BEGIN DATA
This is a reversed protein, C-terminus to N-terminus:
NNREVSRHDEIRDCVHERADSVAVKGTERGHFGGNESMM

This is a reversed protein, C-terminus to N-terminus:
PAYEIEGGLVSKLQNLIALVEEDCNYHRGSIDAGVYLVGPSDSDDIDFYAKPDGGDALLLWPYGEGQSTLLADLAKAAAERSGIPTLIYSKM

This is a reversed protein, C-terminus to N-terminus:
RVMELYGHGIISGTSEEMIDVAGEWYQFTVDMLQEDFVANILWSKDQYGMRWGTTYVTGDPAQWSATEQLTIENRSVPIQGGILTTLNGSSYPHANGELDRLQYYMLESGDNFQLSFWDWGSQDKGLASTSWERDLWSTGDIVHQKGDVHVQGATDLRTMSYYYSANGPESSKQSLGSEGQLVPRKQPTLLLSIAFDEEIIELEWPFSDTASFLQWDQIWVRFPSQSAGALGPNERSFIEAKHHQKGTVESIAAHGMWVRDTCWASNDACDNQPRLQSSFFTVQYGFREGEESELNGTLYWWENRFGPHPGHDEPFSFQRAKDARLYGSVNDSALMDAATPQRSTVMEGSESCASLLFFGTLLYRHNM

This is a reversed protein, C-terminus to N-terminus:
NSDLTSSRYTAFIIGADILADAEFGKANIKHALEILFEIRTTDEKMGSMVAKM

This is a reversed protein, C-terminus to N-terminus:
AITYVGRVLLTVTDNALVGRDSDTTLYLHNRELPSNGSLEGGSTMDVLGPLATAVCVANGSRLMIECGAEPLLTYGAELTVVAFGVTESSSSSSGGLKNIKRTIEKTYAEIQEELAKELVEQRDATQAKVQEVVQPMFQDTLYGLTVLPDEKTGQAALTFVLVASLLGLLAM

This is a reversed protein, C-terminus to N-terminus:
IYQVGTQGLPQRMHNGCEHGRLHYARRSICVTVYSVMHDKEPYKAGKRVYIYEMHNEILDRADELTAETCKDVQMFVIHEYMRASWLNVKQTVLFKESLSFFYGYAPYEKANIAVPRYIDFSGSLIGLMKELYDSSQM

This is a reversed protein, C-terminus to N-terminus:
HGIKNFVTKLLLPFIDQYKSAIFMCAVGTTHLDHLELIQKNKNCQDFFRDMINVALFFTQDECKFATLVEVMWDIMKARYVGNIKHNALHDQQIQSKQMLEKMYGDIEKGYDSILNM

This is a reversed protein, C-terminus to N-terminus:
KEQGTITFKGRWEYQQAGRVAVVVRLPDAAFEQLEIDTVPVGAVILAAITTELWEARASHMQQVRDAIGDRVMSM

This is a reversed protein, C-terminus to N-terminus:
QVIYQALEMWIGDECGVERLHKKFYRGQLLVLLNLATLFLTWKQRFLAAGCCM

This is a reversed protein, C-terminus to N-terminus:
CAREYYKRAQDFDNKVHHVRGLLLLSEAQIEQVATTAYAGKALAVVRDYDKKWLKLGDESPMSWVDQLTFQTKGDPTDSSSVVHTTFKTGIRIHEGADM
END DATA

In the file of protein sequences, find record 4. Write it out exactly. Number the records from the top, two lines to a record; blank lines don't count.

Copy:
This is a reversed protein, C-terminus to N-terminus:
NSDLTSSRYTAFIIGADILADAEFGKANIKHALEILFEIRTTDEKMGSMVAKM